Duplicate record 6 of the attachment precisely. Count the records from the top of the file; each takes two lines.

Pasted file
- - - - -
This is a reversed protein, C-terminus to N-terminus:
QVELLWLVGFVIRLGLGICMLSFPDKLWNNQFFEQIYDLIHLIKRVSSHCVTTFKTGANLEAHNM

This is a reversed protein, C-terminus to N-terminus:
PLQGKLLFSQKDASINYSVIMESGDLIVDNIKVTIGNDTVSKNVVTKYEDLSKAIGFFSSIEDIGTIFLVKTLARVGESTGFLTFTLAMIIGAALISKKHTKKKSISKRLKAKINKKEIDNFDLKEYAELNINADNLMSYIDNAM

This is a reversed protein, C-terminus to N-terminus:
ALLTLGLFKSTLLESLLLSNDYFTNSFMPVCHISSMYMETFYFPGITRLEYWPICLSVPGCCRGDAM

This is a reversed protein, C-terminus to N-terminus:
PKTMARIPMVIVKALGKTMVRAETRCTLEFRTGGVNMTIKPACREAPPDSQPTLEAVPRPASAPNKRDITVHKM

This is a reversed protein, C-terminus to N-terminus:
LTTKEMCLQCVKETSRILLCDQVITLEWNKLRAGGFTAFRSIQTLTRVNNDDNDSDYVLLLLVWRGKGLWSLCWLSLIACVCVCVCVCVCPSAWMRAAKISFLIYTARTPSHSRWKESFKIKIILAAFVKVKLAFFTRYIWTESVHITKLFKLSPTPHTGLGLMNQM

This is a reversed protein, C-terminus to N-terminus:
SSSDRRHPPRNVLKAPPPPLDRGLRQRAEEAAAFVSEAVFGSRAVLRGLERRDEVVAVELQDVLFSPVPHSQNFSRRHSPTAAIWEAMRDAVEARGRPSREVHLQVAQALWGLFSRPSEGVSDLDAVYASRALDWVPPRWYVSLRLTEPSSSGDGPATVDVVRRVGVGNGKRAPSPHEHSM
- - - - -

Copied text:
This is a reversed protein, C-terminus to N-terminus:
SSSDRRHPPRNVLKAPPPPLDRGLRQRAEEAAAFVSEAVFGSRAVLRGLERRDEVVAVELQDVLFSPVPHSQNFSRRHSPTAAIWEAMRDAVEARGRPSREVHLQVAQALWGLFSRPSEGVSDLDAVYASRALDWVPPRWYVSLRLTEPSSSGDGPATVDVVRRVGVGNGKRAPSPHEHSM